Debt collector settles with CFPB for $15 million
On October 15, the CFPB announced a proposed settlement with the largest U.S. debt collector and debt buyer and its subsidiaries (collectively, “defendants”), resolving allegations that the defendants violated the terms of a 2015 consent order related to their debt collection practices. As previously covered by InfoBytes, the Bureau filed an action against the defendants in September alleging that they collected more than $300 million from consumers by violating the terms of the 2015 consent order—and again violating the FDCPA and CFPA—by, among other things, (i) filing lawsuits without possessing certain original account-level documentation (OALD) or first providing the required disclosures; (ii) failing to provide debtors with OALD within 30 days of the debtor’s request; (iii) filing lawsuits to collect on time-barred debt; and (iv) failing to disclose that debtors may incur international-transaction fees when making payments to foreign countries, which “effectively den[ied] consumers the opportunity to make informed choices of their preferred payment methods.”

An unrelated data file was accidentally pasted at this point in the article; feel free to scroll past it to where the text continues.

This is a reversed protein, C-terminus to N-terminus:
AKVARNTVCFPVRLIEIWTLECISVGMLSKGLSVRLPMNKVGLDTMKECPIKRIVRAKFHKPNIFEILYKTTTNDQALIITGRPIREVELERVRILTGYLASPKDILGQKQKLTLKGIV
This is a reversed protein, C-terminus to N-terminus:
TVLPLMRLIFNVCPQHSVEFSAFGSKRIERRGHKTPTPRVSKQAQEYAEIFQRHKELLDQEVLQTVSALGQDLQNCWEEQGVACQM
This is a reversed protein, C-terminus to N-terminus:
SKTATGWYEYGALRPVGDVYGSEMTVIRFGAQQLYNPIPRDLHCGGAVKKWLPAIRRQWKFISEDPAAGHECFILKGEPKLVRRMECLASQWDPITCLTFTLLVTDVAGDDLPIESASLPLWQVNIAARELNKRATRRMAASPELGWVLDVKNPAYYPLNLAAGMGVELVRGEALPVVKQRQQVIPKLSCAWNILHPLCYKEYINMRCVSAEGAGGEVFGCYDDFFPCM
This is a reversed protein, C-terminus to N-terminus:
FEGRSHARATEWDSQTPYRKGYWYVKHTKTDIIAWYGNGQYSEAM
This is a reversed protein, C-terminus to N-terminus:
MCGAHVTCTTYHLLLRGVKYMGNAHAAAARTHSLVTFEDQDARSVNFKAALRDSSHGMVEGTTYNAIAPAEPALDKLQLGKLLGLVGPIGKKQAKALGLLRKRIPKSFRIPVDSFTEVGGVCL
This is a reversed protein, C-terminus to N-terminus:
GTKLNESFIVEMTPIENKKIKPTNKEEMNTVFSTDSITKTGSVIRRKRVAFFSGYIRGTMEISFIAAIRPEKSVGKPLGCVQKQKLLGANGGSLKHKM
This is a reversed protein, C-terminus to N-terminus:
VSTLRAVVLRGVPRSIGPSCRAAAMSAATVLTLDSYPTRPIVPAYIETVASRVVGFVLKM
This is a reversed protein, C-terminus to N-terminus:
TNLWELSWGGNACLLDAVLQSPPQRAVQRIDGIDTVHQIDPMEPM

The stipulated final judgment, if entered by the court, would require the defendants to pay nearly $80,000 in consumer redress and a $15 million civil money penalty. Moreover, among other things, the defendants are subject to a five-year extension of certain conduct provisions of the 2015 consent order and must disclose to consumers the potential for international-transaction fees and that the fees can be avoided by using alternative payment methods.